I couldn't help but picture Nick and Nora, or Michael Cera and Kat Dennings in movie speak, while following the title character's cat and mouse chase depicted in Dash and Lily's Book of Dares, the third novel from writers Rachel Cohn and David Levitham, whose first collaboration was the book-turned-movie, Nick and Nora's Infinite Playlist. While tearing through the pages, finishing in a matter of hours, I felt nostalgic, like I had my old friends back hanging out in downtown Manhattan. It is unfair to presume that the voices of Dash/Lily and Nick/Nora are Levithan and Cohn's signature style, repeating similar character descriptions and prop-like topics such as the drummerless band, when I have yet to read their second novel, Naomi and Ely's No Kiss List.
Dash, a pseudo hipster word aficionado, stumbles upon a red moleskin notebook tucked inside a dust covered book hidden within 18 miles of shelves of Downtown Manhattan's Strand bookstore. As a fellow New Yorker I was immediately drawn in at Chapter One as Dash accurately, and hilarious, depicted the famously dour bookstore staff members, "All the clerks there saunter-slouch around distractedly in their skinny jeans and their thrift-store button downs, like older siblings who will never, ever be bothered to talk to you or care about you..." The notebook, purposefully left inside by a hopeful stranger, Lily to readers, leaves Dash intrigued as he urgently follows the instructed dares, daring her back in return. The two race around Manhattan during the busy Christmas week as they fall in to a cat and mouse chase, solving clues given by one another while leaving behind their deepest secrets within the notebook's thinly spaced lines. Their openness to one another, sarcasm, and relatable family stories cause the two to both think they may just be meant for each other.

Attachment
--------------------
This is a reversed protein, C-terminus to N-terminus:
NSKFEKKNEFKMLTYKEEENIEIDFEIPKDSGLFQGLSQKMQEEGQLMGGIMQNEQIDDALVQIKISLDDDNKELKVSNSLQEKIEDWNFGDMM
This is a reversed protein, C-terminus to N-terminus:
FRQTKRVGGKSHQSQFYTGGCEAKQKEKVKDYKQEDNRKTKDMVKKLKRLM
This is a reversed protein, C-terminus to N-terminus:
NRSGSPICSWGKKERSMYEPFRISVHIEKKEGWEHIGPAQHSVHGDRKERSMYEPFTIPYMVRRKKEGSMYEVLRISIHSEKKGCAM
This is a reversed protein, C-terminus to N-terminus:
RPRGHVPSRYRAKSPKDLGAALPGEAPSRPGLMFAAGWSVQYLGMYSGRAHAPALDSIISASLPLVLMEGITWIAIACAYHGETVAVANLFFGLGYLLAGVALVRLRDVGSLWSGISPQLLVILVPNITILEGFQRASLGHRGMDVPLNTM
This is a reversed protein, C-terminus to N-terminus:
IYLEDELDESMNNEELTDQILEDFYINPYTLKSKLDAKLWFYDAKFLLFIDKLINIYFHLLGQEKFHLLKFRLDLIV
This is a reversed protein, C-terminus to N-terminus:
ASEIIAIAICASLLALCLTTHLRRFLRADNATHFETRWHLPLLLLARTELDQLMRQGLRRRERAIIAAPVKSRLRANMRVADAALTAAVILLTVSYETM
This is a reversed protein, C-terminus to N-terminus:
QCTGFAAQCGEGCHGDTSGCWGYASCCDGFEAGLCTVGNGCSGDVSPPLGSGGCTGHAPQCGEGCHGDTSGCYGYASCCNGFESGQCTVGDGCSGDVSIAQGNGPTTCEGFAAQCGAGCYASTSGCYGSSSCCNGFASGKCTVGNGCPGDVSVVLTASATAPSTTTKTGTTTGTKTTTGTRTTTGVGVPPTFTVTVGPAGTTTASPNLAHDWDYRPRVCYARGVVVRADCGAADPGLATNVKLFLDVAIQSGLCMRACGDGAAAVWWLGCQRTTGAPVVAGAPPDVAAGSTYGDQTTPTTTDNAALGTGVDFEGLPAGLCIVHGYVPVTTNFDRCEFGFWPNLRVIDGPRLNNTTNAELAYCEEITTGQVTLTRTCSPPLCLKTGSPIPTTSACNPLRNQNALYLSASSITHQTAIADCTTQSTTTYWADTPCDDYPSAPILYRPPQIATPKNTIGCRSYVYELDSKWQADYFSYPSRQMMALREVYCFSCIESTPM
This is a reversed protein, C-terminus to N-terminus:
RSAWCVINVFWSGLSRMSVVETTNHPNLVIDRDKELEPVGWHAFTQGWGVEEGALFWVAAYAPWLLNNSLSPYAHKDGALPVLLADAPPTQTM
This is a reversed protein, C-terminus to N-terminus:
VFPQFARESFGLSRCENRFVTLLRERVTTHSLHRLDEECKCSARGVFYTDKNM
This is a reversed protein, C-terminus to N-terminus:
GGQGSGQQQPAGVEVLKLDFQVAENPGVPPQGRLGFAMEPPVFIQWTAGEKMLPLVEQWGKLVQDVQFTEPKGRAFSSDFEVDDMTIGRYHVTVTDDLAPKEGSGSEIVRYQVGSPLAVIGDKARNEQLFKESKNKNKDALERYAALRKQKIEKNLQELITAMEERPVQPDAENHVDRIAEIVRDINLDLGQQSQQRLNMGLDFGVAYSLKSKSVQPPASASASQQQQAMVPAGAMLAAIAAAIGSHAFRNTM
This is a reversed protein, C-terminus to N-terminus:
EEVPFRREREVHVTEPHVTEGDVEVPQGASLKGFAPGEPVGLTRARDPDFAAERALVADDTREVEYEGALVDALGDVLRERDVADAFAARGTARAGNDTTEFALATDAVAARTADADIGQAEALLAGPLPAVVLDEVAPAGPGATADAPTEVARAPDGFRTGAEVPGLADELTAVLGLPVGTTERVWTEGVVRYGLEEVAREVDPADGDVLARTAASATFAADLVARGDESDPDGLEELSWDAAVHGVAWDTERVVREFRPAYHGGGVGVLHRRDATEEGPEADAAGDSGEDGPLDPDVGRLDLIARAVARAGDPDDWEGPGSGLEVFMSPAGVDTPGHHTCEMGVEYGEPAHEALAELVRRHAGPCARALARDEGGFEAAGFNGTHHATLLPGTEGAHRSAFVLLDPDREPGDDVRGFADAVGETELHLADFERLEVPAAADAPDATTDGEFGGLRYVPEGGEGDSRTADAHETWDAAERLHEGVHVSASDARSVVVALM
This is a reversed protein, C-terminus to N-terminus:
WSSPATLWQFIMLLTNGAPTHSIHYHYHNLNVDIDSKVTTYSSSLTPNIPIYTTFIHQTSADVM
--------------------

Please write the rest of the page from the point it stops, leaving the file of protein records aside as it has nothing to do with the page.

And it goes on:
This parallel pursuit/love story makes Dash and Lily a page turner, just as the paralleled "Where's Fluffy?" hunt/love story in Nick and Nora was. Dash's intellectual humor and knack for big words allows him to pen poignant thoughts that will leave not only the teen readers thinking, "That's what frustrates me the most. Not the lack of belief, but the belief in the wrong things. You want meaning? Well, the meanings are out there. We're just so damn good at reading them wrong."
Lena Dunham, writer-director-star of this year's indie hit Tiny Furniture, is set to adapt Dash and Lily for the silver screen in between her busy schedule working with "everything I touch turns to gold" executive producer, Judd Apatow, in a new series for HBO. I have faith that her similar sarcasm and downtown Manhattan heritage will shine an appropriate light on Dash and Lily, characters I now feel connected to.
Like Lily, I am a sucker for a good Christmas story, requiring a yearly film viewing of my favorite holiday flicks and an annual rereading of magical Christmas tales before the calendar strikes 25. Dash and Lily may just be among my list of requirements next year.
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